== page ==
This week, American troops start leaving Iraqi cities in compliance with both former President George W. Bush's negotiated start date for withdrawal and President Barack Obama's campaign pledge. Given Bush's profound commitment to succeed in Iraq, if he were still in office and if he judged such a scheduled removal of troops to be dangerous, he doubtlessly would have postponed the action -- just as he changed his strategy and ordered the surge against the advice of most of his government and most of Washington in 2007.
Yet it was that surge and the changed strategy designed and led by Gen. David Petraeus that left Iraq at noon Jan. 20 largely peaceful and on a steady march to a stable, friendly, representative government.
But in the past several weeks, a deep, if quietly expressed, concern has arisen on the part of some Iraqis and some U.S. military personnel that the removal of U.S. troops so soon is precipitous and seriously risks a return to the murderous sectarian conflict of 2004-07.
The withdrawal plan that our government is carrying out intends to reduce the current 130,000 American troops in Iraq, including about 24,000 in Baghdad, to 50,000 by the end of 2011 -- all of whom will be outside the cities and used only for training and U.S. force protection. Pursuant to that plan, about 24,000 troops in Baghdad have been moved outside the city already to secured locations, such as Joint Security stations Istiqlal, War Eagle and Ur and Camp Taji.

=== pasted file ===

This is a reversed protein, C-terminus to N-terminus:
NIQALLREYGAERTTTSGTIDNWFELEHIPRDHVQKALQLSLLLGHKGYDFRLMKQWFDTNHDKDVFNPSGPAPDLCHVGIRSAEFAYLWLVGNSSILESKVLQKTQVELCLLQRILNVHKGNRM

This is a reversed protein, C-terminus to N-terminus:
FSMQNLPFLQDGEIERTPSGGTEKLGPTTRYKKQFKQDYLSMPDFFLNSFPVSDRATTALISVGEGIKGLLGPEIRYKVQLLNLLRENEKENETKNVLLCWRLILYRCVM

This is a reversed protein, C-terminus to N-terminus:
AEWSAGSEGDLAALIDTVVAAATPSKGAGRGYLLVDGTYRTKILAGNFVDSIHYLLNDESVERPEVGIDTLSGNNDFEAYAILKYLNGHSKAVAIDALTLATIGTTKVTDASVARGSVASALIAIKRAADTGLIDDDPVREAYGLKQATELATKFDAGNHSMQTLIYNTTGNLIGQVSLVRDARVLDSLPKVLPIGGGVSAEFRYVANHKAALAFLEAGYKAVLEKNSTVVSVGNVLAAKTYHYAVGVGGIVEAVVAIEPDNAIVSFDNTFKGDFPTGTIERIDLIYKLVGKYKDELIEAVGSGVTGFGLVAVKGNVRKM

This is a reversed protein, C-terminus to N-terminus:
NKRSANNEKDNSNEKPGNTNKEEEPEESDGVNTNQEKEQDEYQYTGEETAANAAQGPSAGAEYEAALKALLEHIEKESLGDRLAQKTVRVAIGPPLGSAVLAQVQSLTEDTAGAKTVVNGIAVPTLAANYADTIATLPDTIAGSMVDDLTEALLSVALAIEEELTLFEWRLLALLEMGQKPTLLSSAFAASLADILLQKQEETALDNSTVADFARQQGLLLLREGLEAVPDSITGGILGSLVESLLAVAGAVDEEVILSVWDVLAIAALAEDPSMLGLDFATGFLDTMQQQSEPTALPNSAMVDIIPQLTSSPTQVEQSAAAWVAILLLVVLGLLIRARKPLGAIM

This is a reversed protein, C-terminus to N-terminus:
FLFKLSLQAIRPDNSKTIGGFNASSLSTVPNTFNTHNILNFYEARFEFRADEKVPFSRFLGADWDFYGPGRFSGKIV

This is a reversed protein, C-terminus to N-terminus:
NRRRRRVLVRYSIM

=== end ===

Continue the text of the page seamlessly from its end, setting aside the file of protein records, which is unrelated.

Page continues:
In the fortnight leading up to this week's troop withdrawals, bombings of a Shiite mosque in Kirkuk and in the Shiite slums of Sadr City have taken about 200 Iraqi lives. Presumably, those attacks were carried out by Sunnis, whose decision to cooperate with U.S. troops two years ago in the Sunni Awakening and with the Petraeus surge combined to form Bush's successful strategy to bring peace and victory to Iraq.
Now Sunnis are scared that the majority Shiite Iraqi government has just been waiting for the U.S troops to leave the cities so the Shiites can cut off the jobs to former Sunni fighters that the U.S. government promised. There are (not completely reliable) reports that the jobs cutoff and other abuses have started already.
It was the later strategy of the Bush team (and those of us who supported that strategy) for U.S. troop, diplomatic and economic presences to remain as long as needed at a high enough level to restrain the Shiite government from its natural tendency to abuse the Sunnis and push Sunnis to participate in government.
Blankley, who had been suffering from stomach cancer, died Saturday night at Sibley Memorial Hospital in Washington, his wife, Lynda Davis, said Sunday.
In his long career as a political operative and pundit, his most visible role was as a spokesman for and adviser to Gingrich from 1990 to 1997. Gingrich became House Speaker when Republicans took control of the U.S. House of Representatives following the 1994 midterm elections.